Before You Notify Your Preparation


  • The preparation of a proposed plan, or even a plan change, involves a huge investment of resources, time and energy. Notifying a proposed plan sets off the formal RMA process.
    It is vital therefore to get things right before a plan is notified. 
    • Develop an overall project strategy well before notification, including timeframes, resources, systems and programmes. 
    • Link with the Annual Plan to ensure the process is well resourced, particularly in terms of staff, to provide that all tasks will be adequately undertaken (even for plan changes). 
    • Make sure everyone involved understands and is fully informed about the full process, including councillors, and council and administration staff. Familiarisation should reduce the potential for problems and mistakes. Flowcharts are a good way to show steps and statutory requirements. 
    • Have a publicity strategy for information dissemination, education and involvement. Aside from the formal statutory requirements involved with notification (see Schedule 1, Part 1), a strategy for publicising a plan is essential. Councillors’ full involvement in this preparation is critical, as they will need to work with the community and stakeholders throughout the process. 
    • Obtain councillor buy-in to the process before notification. They must be part of the process of preparing for notification. Brief all councillors about the process and protocols. For example, speaking to the media about the plan may prevent councillors from hearing submissions and making decisions. 
    • Upskill the community beforehand - generally, the more involved a community is with preparing a proposed plan before notification, the better the post-notification process: for example, submissions tend to be more focused and constructive. There are many different techniques that can be used. Some are listed below. 
    • A good tracking and recording process is needed, for the pre-notification consultation process as much as the formal submission process. 
  • The draft plan is a consultation technique used by many local authorities prior to notifying their proposed plan. While issuing a non-statutory document can create costs and time delays, it provides a means for addressing issues outside the formal legal process subsequent to notification. It may also have some benefits in terms of reducing costs over the longer term if done well. Some local authorities limit the release of draft plans (or sections thereof) to targeted stakeholder groups and representative persons. It is important that the draft plan has the level of detail necessary for constructive feedback for example, objectives and policies are insufficient on their own.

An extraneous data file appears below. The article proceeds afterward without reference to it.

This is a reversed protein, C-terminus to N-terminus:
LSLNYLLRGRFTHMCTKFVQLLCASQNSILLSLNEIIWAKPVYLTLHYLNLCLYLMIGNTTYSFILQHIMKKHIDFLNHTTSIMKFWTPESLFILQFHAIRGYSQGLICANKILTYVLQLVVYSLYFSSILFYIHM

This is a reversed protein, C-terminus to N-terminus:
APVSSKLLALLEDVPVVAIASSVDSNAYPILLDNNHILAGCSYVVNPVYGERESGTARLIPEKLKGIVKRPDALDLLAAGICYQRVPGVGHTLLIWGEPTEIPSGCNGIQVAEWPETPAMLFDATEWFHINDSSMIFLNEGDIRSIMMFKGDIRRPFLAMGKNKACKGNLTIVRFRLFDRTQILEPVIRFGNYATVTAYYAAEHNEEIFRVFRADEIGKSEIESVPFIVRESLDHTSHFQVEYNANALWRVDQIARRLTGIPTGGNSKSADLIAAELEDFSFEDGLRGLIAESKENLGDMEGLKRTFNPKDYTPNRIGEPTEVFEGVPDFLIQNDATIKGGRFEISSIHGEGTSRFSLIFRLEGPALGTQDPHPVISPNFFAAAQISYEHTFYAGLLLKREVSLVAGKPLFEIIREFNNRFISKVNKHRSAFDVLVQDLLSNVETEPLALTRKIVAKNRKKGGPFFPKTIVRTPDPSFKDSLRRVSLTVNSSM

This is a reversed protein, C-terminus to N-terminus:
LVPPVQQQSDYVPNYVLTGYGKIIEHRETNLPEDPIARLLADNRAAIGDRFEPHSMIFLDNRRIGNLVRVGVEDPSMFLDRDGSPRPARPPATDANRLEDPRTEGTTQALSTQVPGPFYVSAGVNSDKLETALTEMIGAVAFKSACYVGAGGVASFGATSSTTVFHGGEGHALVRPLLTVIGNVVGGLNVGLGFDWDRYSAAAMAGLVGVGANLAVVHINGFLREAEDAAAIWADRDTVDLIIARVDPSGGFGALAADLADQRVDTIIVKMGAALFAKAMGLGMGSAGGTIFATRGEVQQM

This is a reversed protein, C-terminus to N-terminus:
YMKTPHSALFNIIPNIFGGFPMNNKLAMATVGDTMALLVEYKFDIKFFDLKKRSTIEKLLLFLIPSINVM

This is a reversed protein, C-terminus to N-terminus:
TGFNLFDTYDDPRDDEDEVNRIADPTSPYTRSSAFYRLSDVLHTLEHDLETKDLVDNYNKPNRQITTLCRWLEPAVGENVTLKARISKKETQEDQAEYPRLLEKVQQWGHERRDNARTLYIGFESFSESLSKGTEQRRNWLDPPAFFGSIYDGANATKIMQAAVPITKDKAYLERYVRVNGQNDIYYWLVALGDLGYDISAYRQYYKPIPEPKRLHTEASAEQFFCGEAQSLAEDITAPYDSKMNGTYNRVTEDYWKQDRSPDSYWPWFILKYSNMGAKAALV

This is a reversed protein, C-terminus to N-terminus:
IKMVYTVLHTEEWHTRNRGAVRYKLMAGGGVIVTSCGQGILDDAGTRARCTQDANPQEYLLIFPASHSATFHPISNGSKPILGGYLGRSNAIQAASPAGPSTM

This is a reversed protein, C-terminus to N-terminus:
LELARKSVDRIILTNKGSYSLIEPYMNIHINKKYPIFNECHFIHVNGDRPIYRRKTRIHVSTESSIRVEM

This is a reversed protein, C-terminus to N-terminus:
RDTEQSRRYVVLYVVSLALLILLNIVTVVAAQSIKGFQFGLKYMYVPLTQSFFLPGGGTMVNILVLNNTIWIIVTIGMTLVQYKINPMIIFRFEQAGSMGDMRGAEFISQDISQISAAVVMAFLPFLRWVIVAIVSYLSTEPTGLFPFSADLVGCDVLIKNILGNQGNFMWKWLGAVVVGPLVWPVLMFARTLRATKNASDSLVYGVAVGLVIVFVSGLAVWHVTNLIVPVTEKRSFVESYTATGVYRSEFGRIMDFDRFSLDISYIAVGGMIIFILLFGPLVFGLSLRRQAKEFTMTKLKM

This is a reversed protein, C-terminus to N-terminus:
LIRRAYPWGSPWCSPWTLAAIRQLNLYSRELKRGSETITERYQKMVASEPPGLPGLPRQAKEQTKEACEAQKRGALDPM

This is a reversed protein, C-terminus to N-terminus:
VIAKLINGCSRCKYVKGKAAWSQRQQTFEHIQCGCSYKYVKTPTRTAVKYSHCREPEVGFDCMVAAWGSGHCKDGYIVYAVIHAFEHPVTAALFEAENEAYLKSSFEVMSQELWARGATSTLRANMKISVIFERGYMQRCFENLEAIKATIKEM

• A draft plan should be based on the requirements of the planning standards (e.g. using the structure, form and zones in the planning standards). Doing so will promote efficiencies and ensure consistency for the community and stakeholders on the structure and format of the plan when notified and avoid confusion where the structure could otherwise change.  
  • The process for incorporating requirements into the District Plan must be followed correctly prior to notification (refer to clause 4, Part 1 of the Schedule 1). While often perceived as a side technical exercise, errors in following the procedures for including designations can result in significant delays and problems for notifying a plan. It is important not to underestimate the time involved in this part of the process. 
  • A section 32 evaluation is required throughout the plan-making process and an evaluation report must be publicly available at the time of notification. The RMA was amended in 2013 to provide greater guidance and specificity about what is required in a section 32 report, particularly in relation to the assessment of costs and benefits. Further information is provided in the section 32 guidance note.